Based on a talk by Richard Condie, vicar of St Jude's Anglican church in Melbourne, Australia, at the Keswick Convention 2013
Ephesians 4 is a marvellous passage of Scripture. It emphasises the unity of the church. However, the church is currently riven with division – in denominations for example. I'm an Anglican, and we're experts on this. So too, on a practical level; barely is there a church without a story of major conflict and broken relationships.
In verses 4-6 of this passage, we see what the basis of this unity is. There is one body, one faith, one baptism. There is also one God –the passage also shows the Trinity, mentioning the one Spirit, the one Lord, and the one Father. Paul is saying that these things are true of every believer. Like Gal 3:28, "There is neither Jew nor Gentile, neither slave nor free, nor is there male and female, for you are all one in Christ Jesus", this reminds us that we are all one.
I'm the vicar of St Jude's in Melbourne, and we're blessed with a great diversity of people in our church. Doris is a member of our church. She's old and disabled. She's suffered for much of her life. She's got little education and little money. But she's regular at church and Bible study. Tim could not be more different. Tim is a specialist professor of international law, and a special adviser to the International Criminal court in the Hague. He's intelligent and articulate, and a disciple of the Lord Jesus. Amin is a recent refugee from Iran. When he came here, he was held in an immigration detention centre, where he heard the gospel for the first time. He became a believer and was baptised a couple of months ago. Zichao, is a smart Chinese/Singaporean student, who gave his life to Christ in our church.
Soris, Tim, Amin and Zichao are all brothers and sisters in Christ. They are held together in an unshakable and indissoluble unity. Isn't that wonderful? That's what binds you and me together too.
Unity is not always easy. Verse 3 tells us we are to 'make every effort to keep the unity of the Spirit through the bond of peace'. The words have an urgency about them in the original Greek. There is an air of impending crisis in these words. You can't hear these words and not care about the schisms in your denomination or the quarrels in your church. Unity is worth fighting for, and every effort to defend. Those broken relationships are worth working at, so the glorious unity we have in Christ might be shown to the world.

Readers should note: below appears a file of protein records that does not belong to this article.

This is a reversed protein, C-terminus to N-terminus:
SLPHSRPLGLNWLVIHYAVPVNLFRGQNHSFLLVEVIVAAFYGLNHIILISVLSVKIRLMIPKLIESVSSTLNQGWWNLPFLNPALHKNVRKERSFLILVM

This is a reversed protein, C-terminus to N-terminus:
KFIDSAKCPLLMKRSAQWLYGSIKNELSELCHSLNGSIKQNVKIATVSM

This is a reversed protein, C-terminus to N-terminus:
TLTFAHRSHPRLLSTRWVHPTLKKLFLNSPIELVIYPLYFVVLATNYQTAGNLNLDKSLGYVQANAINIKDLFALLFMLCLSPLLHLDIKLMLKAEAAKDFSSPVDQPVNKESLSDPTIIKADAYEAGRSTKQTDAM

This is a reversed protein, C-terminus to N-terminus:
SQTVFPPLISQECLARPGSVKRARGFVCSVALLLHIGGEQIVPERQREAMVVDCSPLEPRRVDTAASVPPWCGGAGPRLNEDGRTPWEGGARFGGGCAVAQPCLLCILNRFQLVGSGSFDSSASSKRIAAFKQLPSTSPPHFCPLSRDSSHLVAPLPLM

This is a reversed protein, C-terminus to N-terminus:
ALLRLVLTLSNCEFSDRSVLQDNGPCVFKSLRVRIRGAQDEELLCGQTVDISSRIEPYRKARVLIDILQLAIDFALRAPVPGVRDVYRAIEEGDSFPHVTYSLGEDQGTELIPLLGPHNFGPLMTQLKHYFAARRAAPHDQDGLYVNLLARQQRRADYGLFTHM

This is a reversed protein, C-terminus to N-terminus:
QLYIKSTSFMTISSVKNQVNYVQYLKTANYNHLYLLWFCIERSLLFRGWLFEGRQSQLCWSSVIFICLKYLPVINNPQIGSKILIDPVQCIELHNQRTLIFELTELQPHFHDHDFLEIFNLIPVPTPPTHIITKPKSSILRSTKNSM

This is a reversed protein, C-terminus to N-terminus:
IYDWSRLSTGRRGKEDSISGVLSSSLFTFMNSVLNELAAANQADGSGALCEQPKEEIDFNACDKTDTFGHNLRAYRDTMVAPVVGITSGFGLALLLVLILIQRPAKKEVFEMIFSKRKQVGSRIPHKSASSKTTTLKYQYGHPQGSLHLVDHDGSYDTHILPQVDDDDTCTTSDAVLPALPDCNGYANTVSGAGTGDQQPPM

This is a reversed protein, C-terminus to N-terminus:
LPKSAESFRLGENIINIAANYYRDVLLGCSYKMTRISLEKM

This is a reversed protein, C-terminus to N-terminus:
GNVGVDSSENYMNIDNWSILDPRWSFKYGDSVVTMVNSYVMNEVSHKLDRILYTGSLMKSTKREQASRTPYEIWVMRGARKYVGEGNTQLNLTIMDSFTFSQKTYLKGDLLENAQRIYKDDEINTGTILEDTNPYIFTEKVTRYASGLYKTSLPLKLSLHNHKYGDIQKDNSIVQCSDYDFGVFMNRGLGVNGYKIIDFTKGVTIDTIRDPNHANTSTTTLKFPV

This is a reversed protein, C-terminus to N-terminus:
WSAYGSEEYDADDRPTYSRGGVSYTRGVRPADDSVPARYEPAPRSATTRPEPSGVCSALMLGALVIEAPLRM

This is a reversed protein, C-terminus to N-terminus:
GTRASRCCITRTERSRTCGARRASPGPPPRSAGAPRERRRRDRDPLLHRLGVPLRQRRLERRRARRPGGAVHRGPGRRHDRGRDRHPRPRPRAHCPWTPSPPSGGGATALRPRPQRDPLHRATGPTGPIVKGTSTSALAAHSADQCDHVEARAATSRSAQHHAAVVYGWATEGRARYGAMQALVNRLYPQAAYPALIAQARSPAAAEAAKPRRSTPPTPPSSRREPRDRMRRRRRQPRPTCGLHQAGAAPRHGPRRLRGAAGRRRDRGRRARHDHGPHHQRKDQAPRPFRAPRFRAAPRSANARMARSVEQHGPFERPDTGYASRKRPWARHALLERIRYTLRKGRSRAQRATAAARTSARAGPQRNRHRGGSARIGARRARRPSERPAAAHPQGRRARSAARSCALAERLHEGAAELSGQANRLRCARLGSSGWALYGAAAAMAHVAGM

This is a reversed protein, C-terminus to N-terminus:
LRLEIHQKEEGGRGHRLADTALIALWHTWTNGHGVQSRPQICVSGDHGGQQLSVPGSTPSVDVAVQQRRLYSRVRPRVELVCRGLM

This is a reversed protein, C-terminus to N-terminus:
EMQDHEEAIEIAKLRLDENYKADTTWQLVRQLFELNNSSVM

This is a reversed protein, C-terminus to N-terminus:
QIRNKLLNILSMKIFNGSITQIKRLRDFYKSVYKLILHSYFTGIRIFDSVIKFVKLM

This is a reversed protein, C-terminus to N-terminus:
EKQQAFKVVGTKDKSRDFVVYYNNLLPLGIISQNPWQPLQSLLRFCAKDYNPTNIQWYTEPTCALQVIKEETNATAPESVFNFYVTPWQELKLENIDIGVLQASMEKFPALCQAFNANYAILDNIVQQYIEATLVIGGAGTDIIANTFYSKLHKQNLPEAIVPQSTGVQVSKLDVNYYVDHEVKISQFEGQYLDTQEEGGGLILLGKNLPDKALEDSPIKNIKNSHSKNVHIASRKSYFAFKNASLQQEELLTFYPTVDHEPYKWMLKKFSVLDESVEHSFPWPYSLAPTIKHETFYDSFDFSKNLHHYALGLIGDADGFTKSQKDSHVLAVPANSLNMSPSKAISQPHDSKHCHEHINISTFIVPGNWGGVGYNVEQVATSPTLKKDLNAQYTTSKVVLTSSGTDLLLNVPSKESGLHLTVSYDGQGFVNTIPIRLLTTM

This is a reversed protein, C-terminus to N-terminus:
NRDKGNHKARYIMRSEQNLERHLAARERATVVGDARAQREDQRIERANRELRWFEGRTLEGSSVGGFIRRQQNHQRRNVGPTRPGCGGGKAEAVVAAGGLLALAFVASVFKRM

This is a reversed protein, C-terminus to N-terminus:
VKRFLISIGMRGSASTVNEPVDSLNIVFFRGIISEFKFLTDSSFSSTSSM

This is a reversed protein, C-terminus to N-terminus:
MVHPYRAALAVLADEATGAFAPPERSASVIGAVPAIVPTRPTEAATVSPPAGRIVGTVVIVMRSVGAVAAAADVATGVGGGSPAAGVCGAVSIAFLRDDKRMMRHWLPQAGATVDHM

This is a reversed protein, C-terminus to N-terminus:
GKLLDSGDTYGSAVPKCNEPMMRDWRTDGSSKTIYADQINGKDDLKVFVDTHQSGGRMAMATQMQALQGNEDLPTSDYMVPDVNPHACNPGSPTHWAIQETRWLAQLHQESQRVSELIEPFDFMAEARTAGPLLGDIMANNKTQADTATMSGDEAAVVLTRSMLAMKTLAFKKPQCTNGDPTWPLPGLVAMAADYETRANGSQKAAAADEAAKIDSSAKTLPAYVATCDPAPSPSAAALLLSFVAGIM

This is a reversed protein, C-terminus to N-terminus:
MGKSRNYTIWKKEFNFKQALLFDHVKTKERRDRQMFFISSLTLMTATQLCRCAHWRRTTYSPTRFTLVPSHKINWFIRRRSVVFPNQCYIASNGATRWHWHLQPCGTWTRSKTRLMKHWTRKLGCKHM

In verses 7-12 we see that the wonder of this picture of unity is not in its uniformity or in its bland sameness or conformity, but it is unity characterised by diversity.
God has given many, many different gifts to his people. That list in verse 11; the prophets, the evangelists, the pastors and teachers; doesn't include the musicians, sign language interpreters, or the people tweeting on twitter. If a person is a believer, he or she has received a work of grace to perform a service for building up of the body of Christ. Each person is playing their vital part.
Have you ever thought how your humble gift of serving morning tea, or helping a neighbour, or playing your recorder, or whatever gift it is, works with the other gifts, to bring about maturity of faith to the body? I know in my church, the person who stands in the front door and welcomes people with a great smile, is contributing as much to the building up of the body of Christ, as the preachers who've laboured on the Bible text all week.
The real basis of demonstrated unity is to do with the knowledge of God, and the measure of the fullness of Christ. Mature unity, that is worth striving for and standing up for, that we should make every effort to secure, is maturity that is doctrinally sound, stable, like solid ground.
As verses 14 and 15 emphasise, we need truth in love. Not love without truth. When you meet troubles, you need truth and love. When we're fighting for heart and soul of our denominations, we need truth and love. When dealing with personal division in the church, we need truth, with love. That is the way we will be held together in the body of Christ, in this glorious picture of unity, in one God, Father, Son and Holy Spirit.
Let's do everything we can to build up the unity of the church, with truth and love.
Let's pray. Father, we want to lift before you those parts of the church that are by schisms rent asunder and by heresies distressed. We lift our denominations to you, our church leaders to you, our congregations, our own personal relationships. We ask for the healing balm of your spirit, the bond of peace. We pray you would be glorified in us as we use your gifts. I pray this heavenly Father, in the name of your Son and in the power of your Spirit, amen.